generations from their essential identity with their native culture and
mythic religion. The missionaries also inadvertently introduced
illnesses that decimated the indigenous populations and weakened their
resistance to the onslaught of mercenary and rapacious exploitation at
the hands of western business and military interests.

Of
course, this is a chapter long-since closed. Today, missionaries study
anthropology, and learn to approach their subjects with far more tact,
and with a healthy appreciation for the culture that is already there
in the lives of indigenous peoples. They make efforts to build a bridge
between Christianity and the gods or spirits who already command the
native people’s respect and veneration, and they are at pains to
validate already-existent means of celebration and worship as
appropriate for the Christian ceremony. Even the Pope has been regaled
with celebrations of African dance performed by the faithful!

I
would contend, however, that the same rigid and zealous fanaticism that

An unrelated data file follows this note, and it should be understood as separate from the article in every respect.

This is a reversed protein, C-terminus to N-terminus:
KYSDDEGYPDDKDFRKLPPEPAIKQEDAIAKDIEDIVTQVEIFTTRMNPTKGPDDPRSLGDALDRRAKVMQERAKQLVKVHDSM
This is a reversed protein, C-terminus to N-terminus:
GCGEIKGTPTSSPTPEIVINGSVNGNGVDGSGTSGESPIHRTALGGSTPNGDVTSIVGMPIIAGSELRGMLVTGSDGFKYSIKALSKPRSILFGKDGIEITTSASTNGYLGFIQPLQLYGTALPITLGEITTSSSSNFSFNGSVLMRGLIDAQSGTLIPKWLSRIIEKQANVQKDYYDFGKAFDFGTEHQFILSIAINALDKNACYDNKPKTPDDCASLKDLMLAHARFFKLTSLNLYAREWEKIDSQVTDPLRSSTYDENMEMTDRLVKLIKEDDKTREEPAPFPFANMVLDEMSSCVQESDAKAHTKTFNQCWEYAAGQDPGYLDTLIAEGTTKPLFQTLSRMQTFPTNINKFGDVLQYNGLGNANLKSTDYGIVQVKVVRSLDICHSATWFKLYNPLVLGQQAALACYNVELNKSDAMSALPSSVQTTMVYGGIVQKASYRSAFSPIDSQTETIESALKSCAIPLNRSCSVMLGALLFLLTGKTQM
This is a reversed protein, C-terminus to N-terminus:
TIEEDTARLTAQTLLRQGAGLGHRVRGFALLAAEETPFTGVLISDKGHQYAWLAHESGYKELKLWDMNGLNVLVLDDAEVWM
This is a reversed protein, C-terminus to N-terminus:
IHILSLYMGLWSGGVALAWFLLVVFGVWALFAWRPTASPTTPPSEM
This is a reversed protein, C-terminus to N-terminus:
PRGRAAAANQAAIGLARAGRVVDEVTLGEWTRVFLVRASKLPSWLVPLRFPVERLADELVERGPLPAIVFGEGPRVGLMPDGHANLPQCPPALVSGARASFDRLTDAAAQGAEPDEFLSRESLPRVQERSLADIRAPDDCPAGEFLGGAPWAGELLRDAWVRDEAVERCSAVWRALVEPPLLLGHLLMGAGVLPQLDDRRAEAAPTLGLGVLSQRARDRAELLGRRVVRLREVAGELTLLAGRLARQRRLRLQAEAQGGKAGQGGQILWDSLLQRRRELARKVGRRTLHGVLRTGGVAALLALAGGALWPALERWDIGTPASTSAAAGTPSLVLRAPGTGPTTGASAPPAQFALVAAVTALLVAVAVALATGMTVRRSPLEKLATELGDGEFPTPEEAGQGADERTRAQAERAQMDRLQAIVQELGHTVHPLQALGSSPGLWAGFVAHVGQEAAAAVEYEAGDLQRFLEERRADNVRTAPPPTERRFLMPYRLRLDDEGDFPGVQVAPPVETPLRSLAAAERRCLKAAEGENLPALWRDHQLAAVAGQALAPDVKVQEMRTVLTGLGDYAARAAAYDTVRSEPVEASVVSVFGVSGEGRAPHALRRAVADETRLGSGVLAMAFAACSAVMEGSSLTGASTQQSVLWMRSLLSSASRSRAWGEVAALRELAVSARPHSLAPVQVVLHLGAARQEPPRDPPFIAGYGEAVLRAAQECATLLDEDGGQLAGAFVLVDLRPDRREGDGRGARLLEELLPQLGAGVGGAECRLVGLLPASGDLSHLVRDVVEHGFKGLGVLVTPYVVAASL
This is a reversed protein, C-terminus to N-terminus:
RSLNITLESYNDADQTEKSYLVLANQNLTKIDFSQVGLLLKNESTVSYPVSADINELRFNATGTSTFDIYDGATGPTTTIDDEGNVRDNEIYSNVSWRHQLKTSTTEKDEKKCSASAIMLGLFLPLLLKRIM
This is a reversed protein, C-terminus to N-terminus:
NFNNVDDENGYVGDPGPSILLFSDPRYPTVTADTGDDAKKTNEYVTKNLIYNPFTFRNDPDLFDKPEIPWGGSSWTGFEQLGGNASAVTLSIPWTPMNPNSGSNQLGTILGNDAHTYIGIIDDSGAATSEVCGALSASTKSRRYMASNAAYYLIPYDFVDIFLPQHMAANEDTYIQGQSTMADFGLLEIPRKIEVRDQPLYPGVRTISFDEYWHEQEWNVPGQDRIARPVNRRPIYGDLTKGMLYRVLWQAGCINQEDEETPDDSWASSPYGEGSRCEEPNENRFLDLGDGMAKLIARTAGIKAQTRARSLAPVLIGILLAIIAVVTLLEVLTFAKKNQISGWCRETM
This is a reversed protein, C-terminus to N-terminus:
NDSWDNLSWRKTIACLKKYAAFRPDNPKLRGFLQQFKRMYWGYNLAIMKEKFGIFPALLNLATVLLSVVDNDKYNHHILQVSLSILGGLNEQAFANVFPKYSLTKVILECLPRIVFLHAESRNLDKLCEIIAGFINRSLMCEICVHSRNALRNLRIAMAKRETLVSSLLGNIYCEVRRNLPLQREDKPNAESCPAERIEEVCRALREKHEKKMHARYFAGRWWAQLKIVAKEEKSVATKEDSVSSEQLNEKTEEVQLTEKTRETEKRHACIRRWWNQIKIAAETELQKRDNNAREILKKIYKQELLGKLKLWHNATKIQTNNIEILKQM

informed the actions of American missionaries over a century ago lives
on, more strongly than ever. It is no longer to be found in New
England’s divinity schools, which, to their credit, have learned a
thing or two about multiculturalism. In our time, the fanatical spirit
rears its head in America’s Teachers’ Colleges and Graduate Schools of
Education. The graduates that they send forth no longer have to
journey halfway around the world to undertake their questionable deeds
of salvation; their innocent subjects are as close as the university
laboratory school, or the urban educational institution down the
street. Instead of bringing salvation to the “lost” South Sea Islanders, our new missionaries are intent on bringing education
to the “deprived” children of America. The missionaries charted a
course that was meant to lead to heaven, yet they unwittingly created a
hell on earth; today’s educators sincerely believe that they are
bringing children the skills and attitudes that they need for success –
yet why does egregious failure so often accompany their zealous efforts?

As
was true of their divinity school forbears in the last century, today’s
freshly-minted teacher’s college graduates are educated to be utterly
unaware that there already lives in every child a “culture”
sufficient unto itself, one that is worthy of being understood and